We’re not going to claim any expert opinions about Haiti relief efforts from Montclair’s coffee drinkers, but there’s a naturally-heightened interest among Hayward Fault residents like us.
The neighborly conversations were pretty lively earlier today. With videos showing attempted and real rescues, dead bodies, and injured or bereft survivors, the aftermath seems so much more vivid than previous long-distance disasters.
Here’s a recap of the concepts examined by coffee klatschers. We’re sure that locals have been influenced by whatever media they consumed, but these kinds of questions always came up:
- Communications – Can you believe we see it all now, and probably know more than Haitians on the streets? Did you see Anderson Cooper at the rescue scene?
- Casualties – So is it really 150,000 dead or more now? How many more won’t get counted?
- Recovery – What will it truly take for Haitians to recover? Are there achievable goals? Is it better for Haitians to move and relocate across the island?
- Government – Does government or centralized control matter there? Who is in control there? How are the Haitians reacting to Americans on the ground?
- Fund-raising – What’s the best place to give now, the Red Cross? How can we get George Clooney to help us raise money all the time?
The Haiti earthquake calamity is still raw news, yet there’s some battle fatigue. Although most of the local chatting was about Haiti, the unstated “what happens when our Hayward quake hits” was right below the surface.
It’s time to celebrate our Hayward Fault legacy, which delivered the Big Quake some 140 years ago. That Hayward shaker’s considered one of the three majors, along with the 1906 and 1989 quakes.
We began the commemoration with a light jolt. Last Friday afternoon, a magnitude 3.1 earthquake shook Montclair. This quake is worth mentioning because the epicenter was near Mountain Avenue – right under our feet.
You just have to be philosophical, while living on the fault-line. The last big quake occurred on October 21st, 1868 and the U.S. Geological Survey scientists “describe this fault as a tectonic time bomb.”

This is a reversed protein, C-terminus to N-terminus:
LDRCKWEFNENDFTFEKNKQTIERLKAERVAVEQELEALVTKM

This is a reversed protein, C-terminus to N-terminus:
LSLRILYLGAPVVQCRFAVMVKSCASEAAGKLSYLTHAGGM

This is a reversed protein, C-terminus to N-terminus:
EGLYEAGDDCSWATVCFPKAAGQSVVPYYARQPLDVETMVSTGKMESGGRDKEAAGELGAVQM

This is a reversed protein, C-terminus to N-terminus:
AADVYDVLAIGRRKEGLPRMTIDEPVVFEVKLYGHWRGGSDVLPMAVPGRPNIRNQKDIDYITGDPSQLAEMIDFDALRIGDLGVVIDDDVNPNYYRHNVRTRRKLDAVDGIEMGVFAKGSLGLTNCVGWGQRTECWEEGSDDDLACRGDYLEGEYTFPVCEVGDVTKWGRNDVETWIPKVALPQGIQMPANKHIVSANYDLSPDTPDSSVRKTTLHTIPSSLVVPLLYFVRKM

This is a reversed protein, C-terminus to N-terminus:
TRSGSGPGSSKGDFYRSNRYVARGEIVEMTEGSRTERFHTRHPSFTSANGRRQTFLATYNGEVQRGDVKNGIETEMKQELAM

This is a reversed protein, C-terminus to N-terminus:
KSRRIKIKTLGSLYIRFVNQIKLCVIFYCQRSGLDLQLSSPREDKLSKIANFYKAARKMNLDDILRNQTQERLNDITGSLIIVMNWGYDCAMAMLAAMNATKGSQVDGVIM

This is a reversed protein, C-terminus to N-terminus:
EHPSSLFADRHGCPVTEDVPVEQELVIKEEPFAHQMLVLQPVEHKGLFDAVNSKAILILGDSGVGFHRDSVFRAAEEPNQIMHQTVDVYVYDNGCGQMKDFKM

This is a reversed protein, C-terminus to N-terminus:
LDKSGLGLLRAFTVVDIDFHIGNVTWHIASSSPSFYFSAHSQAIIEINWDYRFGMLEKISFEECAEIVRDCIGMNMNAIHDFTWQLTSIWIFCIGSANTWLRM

The U.S. Geological Survey says we’re due right now, while the Berkeley Seismological Laboratory declares a 27 percent chance of delivering a 6.4+ quake in the next 30 years.
To honor the past destructive forces, there are all kind of earthquake commemorations and activities:
- Lawrence Hall of Science – Ride the earthquake simulator in the museum’s outside park. Also attend their family-friendly show about Quakes & Shakes – Sundays, Oct 12th and 19th, at 12:30pm and 2:00pm – U.C. Berkeley Campus (map)
- U.S. Geological Survey – Visit the USGS to see a special photo exhibit of the Hayward Fault damage back in 1868, and how these spots look today – Monday-Friday, 8:00am – 5:00pm – USGS Building 3, Menlo Park (map)
- The Great Quake Lecture – Listen to Timothy Swenson, local author and historian, discuss the 1868 earthquake – Tuesday, Oct 14th, at 7:00pm – Fremont Main Library (map)
- Mission San Jose Commemoration – Attend the official 140th anniversary, which will be held at the exact quake time – Tuesday, October 21st, at 7:55am – 8:30am – Mission San Jose (map)
More info: Oaklander Andrew Alden shares more about Montclair itself. There are also interesting virtual sites covering the Fault, including the USGS Field Tour, Cal Berkeley Tour, and Cal State Hayward Tour.
Oaklander Andrew Alden, who oversees About.com’s geology guide, recently blogged about the Hayward Fault in Montclair. Apparently, we live near a wide zone rather than a nice, neat fault line.
Let’s first take a look at the Hayward Fault map through the Village:
In particular, Montclair Park is one place where the fault widens. Alden explains that “where two strands overlap, a block of ground between them may slump in tension or rise in compression.” This slump is quite familiar to all, as the pond!
Another tidbit to share: the Hayward Fault has not ruptured here yet. When the big Hayward earthquake took place 150 years ago, it traveled south from San Leandro to Fremont. This doesn’t translate to more risk when the next one hits, right…right?